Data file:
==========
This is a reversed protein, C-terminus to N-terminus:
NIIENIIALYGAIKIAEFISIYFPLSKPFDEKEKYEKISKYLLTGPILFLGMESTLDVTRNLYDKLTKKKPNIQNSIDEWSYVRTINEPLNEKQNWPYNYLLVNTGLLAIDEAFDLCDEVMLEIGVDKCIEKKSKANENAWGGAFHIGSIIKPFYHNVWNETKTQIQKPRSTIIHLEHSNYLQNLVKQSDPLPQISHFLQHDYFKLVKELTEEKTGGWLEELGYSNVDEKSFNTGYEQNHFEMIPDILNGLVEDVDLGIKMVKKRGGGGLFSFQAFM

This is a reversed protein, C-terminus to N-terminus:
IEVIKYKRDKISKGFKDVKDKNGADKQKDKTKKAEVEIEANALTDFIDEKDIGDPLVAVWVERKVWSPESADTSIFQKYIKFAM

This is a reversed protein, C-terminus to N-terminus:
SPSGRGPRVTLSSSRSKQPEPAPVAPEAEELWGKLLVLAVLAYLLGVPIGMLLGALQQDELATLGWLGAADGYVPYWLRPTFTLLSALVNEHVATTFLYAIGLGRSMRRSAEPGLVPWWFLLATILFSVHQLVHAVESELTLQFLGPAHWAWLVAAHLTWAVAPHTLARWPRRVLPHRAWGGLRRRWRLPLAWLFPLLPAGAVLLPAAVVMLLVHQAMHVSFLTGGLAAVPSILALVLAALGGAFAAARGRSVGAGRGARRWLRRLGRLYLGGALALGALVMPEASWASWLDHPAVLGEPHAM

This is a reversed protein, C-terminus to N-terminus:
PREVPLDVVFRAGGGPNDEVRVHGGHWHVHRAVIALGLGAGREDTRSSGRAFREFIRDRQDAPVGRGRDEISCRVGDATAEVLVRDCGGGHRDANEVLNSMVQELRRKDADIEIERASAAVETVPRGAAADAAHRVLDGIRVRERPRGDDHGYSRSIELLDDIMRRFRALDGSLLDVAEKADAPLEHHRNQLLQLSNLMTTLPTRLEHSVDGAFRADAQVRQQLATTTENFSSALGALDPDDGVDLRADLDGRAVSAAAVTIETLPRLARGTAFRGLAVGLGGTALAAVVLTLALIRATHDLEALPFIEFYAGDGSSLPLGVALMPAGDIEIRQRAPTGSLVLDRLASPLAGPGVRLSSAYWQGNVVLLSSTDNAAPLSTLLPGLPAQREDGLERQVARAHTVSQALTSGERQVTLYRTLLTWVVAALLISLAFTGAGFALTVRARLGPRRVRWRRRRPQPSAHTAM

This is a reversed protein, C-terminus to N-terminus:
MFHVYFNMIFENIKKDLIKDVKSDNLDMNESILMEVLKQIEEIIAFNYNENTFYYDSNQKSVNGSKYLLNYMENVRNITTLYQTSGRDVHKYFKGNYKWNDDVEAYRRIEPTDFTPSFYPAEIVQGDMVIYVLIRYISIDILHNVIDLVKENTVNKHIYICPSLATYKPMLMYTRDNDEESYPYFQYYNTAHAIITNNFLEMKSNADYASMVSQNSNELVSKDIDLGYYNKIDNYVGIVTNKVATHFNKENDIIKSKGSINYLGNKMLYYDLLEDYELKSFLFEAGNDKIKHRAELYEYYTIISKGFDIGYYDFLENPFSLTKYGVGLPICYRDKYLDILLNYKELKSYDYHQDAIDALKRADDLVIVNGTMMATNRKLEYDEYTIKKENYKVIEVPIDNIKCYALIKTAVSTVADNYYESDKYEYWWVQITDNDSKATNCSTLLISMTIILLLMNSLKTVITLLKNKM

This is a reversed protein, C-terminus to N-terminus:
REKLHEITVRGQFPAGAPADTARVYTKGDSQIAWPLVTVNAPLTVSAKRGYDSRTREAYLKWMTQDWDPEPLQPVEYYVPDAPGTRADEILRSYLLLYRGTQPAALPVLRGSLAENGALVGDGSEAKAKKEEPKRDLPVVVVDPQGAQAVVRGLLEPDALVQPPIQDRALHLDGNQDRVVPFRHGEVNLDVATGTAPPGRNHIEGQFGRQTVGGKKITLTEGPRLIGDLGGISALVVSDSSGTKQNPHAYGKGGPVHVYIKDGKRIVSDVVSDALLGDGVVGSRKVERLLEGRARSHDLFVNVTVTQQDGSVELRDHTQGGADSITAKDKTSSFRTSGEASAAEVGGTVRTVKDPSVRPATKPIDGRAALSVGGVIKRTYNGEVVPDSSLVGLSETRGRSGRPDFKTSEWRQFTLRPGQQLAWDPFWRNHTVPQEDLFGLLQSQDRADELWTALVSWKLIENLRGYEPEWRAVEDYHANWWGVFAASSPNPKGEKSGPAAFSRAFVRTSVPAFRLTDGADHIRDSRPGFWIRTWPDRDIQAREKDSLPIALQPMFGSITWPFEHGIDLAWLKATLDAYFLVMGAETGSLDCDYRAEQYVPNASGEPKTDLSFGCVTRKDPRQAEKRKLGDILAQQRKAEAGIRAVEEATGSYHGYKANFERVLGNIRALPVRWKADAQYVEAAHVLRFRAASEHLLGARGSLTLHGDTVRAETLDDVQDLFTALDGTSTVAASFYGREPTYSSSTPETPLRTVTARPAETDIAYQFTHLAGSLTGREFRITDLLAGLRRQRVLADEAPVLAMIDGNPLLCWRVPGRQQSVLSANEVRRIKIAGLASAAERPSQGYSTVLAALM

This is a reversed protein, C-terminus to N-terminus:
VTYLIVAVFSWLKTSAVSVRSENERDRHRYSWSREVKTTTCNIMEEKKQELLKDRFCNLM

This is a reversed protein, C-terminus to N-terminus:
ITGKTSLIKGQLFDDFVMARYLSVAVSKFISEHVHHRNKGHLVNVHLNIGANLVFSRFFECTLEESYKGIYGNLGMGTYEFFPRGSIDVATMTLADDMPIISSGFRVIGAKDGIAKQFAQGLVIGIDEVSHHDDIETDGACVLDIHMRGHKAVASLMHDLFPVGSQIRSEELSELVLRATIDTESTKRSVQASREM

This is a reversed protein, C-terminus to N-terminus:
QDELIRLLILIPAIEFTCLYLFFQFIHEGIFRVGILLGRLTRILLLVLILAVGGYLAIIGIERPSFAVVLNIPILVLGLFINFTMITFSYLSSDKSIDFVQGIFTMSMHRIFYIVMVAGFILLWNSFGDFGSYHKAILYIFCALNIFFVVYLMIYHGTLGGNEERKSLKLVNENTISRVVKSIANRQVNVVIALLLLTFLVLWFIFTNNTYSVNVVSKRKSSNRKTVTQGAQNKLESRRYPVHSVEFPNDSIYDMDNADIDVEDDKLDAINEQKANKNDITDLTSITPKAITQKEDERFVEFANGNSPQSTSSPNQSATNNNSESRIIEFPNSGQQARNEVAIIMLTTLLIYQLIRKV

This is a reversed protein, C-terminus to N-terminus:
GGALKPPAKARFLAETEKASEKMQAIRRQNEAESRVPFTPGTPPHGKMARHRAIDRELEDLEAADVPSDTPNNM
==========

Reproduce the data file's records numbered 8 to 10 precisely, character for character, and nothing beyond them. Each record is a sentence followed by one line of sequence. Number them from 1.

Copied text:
This is a reversed protein, C-terminus to N-terminus:
ITGKTSLIKGQLFDDFVMARYLSVAVSKFISEHVHHRNKGHLVNVHLNIGANLVFSRFFECTLEESYKGIYGNLGMGTYEFFPRGSIDVATMTLADDMPIISSGFRVIGAKDGIAKQFAQGLVIGIDEVSHHDDIETDGACVLDIHMRGHKAVASLMHDLFPVGSQIRSEELSELVLRATIDTESTKRSVQASREM

This is a reversed protein, C-terminus to N-terminus:
QDELIRLLILIPAIEFTCLYLFFQFIHEGIFRVGILLGRLTRILLLVLILAVGGYLAIIGIERPSFAVVLNIPILVLGLFINFTMITFSYLSSDKSIDFVQGIFTMSMHRIFYIVMVAGFILLWNSFGDFGSYHKAILYIFCALNIFFVVYLMIYHGTLGGNEERKSLKLVNENTISRVVKSIANRQVNVVIALLLLTFLVLWFIFTNNTYSVNVVSKRKSSNRKTVTQGAQNKLESRRYPVHSVEFPNDSIYDMDNADIDVEDDKLDAINEQKANKNDITDLTSITPKAITQKEDERFVEFANGNSPQSTSSPNQSATNNNSESRIIEFPNSGQQARNEVAIIMLTTLLIYQLIRKV

This is a reversed protein, C-terminus to N-terminus:
GGALKPPAKARFLAETEKASEKMQAIRRQNEAESRVPFTPGTPPHGKMARHRAIDRELEDLEAADVPSDTPNNM